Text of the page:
Last time we saw how to extract Value Objects, as a potential solution for Primitive Obsession.

In the example application, we express temperatures with the Float primitive. As result of a refactoring, we encapsulated that float into a value object: Temperature.

Ruby Ecosystem Problems

Now we're facing another problem: the third-party gem (a fictional weather-chart), that we're using to display a temperature chart, only accepts Float.

It's understandable that the authors of the gem cannot foresee any specific need for anything other than Float. Temperature in the end, is a custom object that has a specific behavior for our application.

In general, real world gems share this problem—they only accept specific Ruby types (Primitive Obsession again!).

module Weather
  class Chart
    def initialize(temperatures)
      temperatures.all? { |t| t.is_a?(Float) } or raise ArgumentError
      # ...

We have seen a lot of gems do type checks via #is_a?. This is an anti-pattern that shouldn't be used, unless we know what we're doing.

But what are the specific problems introduced by type checking?

Duck-Typing, Anyone?

Ruby is such a liberal language, it doesn't check the type that is passed as argument to a method. This is called Duck-Typing: we can pass whatever object we want to a method, without the language complaining.

Open/Closed Principle, wuh?

By restricting the access to a specific type, it prevents our gem from being "open for extension, but closed for modifications". It isn't open to accept different types, and it requires modifications to accept them. For instance, we need to change the implementation if we want to support BigDecimal too.

We can never tell how our weather-chart gem will be used; the less restrictions on types, the better is for our users.

Unneeded Inheritance

To cheat that code above, it's tempting to define Temperature as a subclass of Float, so the check (t.is_a?(Float)) can pass.

Ruby prevents inheriting from numeric primitives, Float included. But even when we're allowed to inherit (eg. Array, Hash, String), it isn't a good idea.

The public interface of Temperature would then include methods that aren't just related to our model domain, but also to Float (eg. #nan?, #next_float).

This would break encapsulation and interface segregation: our Temperature object would be able to do "too much". This isn't a big deal when an object is part of a closed source application, but when we're talking about Open Source, things are different.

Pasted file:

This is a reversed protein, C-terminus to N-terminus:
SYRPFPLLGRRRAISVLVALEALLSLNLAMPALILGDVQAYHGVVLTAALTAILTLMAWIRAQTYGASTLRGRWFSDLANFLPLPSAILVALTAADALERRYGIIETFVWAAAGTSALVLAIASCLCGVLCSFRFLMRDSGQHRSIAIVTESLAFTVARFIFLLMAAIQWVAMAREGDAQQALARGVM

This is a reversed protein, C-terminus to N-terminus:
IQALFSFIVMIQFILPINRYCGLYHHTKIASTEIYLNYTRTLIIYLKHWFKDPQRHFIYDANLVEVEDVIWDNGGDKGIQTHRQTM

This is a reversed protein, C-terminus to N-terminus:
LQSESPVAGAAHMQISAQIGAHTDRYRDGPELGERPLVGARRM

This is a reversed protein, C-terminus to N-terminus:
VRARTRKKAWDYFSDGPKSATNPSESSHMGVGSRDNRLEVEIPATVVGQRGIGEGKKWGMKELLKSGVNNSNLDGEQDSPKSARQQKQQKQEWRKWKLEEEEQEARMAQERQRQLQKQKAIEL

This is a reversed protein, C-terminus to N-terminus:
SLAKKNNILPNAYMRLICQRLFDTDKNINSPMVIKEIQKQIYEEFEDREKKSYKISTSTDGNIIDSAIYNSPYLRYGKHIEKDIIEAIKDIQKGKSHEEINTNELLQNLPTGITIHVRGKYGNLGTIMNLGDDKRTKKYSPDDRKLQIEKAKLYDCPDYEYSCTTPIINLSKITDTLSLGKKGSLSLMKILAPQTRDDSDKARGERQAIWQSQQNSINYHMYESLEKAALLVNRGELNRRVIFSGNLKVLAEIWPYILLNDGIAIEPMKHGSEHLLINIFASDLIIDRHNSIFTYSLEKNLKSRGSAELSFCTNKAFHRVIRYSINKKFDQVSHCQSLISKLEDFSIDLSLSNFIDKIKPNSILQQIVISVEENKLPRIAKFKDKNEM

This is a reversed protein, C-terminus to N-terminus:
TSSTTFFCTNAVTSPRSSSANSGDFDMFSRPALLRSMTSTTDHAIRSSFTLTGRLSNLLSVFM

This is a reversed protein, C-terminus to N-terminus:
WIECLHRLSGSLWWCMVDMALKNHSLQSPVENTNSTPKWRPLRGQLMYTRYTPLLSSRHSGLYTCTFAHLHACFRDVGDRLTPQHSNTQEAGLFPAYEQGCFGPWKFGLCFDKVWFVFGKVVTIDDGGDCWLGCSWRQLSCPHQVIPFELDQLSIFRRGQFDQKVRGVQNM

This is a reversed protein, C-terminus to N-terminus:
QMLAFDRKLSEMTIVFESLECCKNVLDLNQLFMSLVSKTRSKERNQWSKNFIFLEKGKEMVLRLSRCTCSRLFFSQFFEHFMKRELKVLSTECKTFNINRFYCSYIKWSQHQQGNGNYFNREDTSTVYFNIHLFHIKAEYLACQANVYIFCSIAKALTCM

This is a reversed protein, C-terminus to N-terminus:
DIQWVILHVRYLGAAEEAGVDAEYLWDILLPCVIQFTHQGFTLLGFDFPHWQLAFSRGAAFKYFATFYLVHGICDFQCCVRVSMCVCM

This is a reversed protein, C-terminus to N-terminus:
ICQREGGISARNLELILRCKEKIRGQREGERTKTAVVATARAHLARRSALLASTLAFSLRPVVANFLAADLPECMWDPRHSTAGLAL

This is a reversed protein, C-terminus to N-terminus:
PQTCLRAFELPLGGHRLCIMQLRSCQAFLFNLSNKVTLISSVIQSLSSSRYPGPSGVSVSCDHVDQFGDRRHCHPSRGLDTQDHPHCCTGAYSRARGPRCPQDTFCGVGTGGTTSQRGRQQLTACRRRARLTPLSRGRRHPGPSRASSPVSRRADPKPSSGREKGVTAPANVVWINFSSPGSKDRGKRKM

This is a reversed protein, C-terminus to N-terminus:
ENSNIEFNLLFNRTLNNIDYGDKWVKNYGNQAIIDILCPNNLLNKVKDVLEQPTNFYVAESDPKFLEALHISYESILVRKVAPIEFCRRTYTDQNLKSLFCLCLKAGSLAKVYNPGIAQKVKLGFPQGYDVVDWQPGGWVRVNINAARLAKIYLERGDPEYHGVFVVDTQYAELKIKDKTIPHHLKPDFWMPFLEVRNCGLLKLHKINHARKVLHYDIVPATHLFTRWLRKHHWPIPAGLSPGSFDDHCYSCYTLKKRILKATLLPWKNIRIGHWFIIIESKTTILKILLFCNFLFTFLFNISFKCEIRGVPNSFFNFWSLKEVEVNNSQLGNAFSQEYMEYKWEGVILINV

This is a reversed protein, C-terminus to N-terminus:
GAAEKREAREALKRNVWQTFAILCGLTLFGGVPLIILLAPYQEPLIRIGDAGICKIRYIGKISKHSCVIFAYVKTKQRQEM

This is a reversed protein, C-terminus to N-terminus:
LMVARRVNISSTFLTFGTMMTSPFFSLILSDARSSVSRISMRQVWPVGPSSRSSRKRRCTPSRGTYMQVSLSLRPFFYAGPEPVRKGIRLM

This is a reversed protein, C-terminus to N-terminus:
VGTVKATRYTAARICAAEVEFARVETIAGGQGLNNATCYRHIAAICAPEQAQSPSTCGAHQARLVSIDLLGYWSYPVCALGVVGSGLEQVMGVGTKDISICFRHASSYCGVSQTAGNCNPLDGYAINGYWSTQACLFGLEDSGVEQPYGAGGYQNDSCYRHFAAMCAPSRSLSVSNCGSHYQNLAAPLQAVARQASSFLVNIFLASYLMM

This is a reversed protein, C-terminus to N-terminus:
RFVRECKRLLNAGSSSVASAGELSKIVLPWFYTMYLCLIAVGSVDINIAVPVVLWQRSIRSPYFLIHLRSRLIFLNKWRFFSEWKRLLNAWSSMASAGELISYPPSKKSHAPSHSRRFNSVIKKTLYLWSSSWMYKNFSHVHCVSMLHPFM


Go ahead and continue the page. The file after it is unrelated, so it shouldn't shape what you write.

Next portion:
By intheriting from Float, we introduce an implicit public interface, that we don't see in the code, we don't even test, but some other developers could use. This can be a source of bugs (no tests), but it can also break the compatibility between different versions.

For instance, imagine a developer depends on Temperature#next_float. In the end it's a public method, and they don't know that we have implicitely inherited Float. Then one day we decide to make Temperature a subclass of BigDecimal, at this point Temperature doesn't respond to #next_float anymore. We have introduced a breaking change, and don't even notice!

Coercion Protocols To The Rescue

But still, the authors of our fictional gem weather-chart want to make sure to deal with floats and not with any kind of Ruby type.

Instead of checking the type with #is_a?, they can use Ruby Coercion Protocols. They are a set of methods defined by core Ruby types to coerce a given type into another. For instance, Integer defines #to_s, to produce a string representation of a number.

In our case we're gonna use #to_f.

module Weather
  class Chart
    def initialize(temperatures)
      @temperatures =

To make Temperature compatible with weather-chart, we need to define #to_f.

class Temperature
  # ...

  alias to_f temperature


How we did improved our code?

  • We're separating good inputs (objects that are coercible to floats), from those which aren't (like hashes).
  • We're sure @temperatures will only hold floats. If an object not coercible with float is passed, Ruby will raise an exception.
  • We still respect Duck-Typing. We can freely pass an array of Temperature.
  • The library is "open for extension": it doesn't care about the type passed in, as long it's coercible to a float.
  • We don't have to work around the type checking by trying to make Temperature inherit from Float.
  • Temperature can respect encapsulation.

If you're maintainer of a Ruby gem, please consider making it open for extension via Coercion Protocols.

In the next article, we'll go in-depth with how Coercion Protocols work. Until next time!